I still do have these feelings of nostalgia and homesickness, but they are not as strong as before because I have learned to adapt with them, rather than shy away from them.


So, some of my ways of handling obstacles are:


1) Learn from them. Look at these obstacles as challenges, and do what is necessary to overcome them. The worst that can happen is that you learn something new about yourself from them.

2) Be connected with your surrounding community. If you are in high school, university, or anywhere else, try to explore the resources that are given to you, whether this means making friends, joining clubs, visiting academic advisors, etc. Being connected with the community will help you in making you feel less lonely.

3) Be honest with yourself. If you need a break from all the tasks you are supposed to do, or feel very overwhelmed and stressed that it is starting to affect your mental health, take a break. Doing so will not only help you recharge and be more prepared, but it will prevent you from having burnout.


Growing up in the Middle East, there were no science or space camps for kids. There were normal summer camps, but not camps that are STEM themed. I did not know that these camps existed because I was not exposed to them nor did I know of them.


It was not until I got to university that I knew such camps existed. I started looking them up to see what kind of activites they do, and I was amazed! From building rockets to learning about the solar system in fun and exciting ways, these camps were the whole package!


I wish I knew about these camps when I was younger so that maybe I would have joined them, to learn more about space when I was a kid. The camps just seem to innovative, fun, inclusive, and safe for everyone; they would also be a great place to make friends who share the same interests.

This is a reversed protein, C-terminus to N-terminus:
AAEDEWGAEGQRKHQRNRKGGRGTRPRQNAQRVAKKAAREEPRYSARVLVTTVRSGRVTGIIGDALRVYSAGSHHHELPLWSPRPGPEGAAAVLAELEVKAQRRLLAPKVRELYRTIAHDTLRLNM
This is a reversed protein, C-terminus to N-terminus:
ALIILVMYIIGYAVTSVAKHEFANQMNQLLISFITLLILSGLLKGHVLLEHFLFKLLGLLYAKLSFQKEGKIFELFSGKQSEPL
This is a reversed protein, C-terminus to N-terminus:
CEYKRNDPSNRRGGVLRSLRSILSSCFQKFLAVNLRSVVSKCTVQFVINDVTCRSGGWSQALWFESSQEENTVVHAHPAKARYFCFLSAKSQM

Personally, I get this sense of fulfillment whenever I embark on work or a project in STEM. I have this personal connection with the field because of my childhood, so I do not consider it as a job but rather a lifestyle. I think about the things in my daily life that work because of STEM; I am in a continuous state of curiosity because of that. This sense of wonderment is a feeling that I wish upon everyone on planet Earth. It is no secret that I love seeing the hint of a spark in people's eyes when I tell them about STEM.


Also, I love the fact that I am bringing a diverse aspect to STEM because I identify as a woman first and a Middle Eastern second; I believe diversity propels humanity forward.


Even though there are people who want to see you succeed, there are also others who would not want you to . There are, also, many people that might discriminate against you because of your race or the way you look. I have experienced that during my lifetime.


I want you to know their criticism has nothing to do with how smart you are, what skills you have, your aspirations, or your strength. Their criticism is a reflection of themselves, not of you.


My advice to anyone who identifies with being a woman, is to not let these types of comments affect the way you work in STEM. Being a woman, no matter where you are from, is not an indication that you lack the passion or drive to pursue your career or dreams in STEM.

It might be hard with time to not let these comments get to you, but when they do, know that they are not a measure of your worth or your intelligence.


A quote that I always live by is from the famous actor, Denzel Washington:


"Nothing in life is worthwhile unless you take risks. Fall forward. Every failed experiment is one step closer to success."


The greatest achievments and accomplishments have been made outside the comfort zone; they have been made when people were brave enough to take risks, outside of what they are comfortable in.


We all fall in life; it is a deterministic fact. There is nothing we can do to prevent it from happening, but what we can do is to learn from our mistakes and move forward. We will keep falling, but we will fall forward. Always learning from our mistakes in order for us to go forward in life.

bottom of page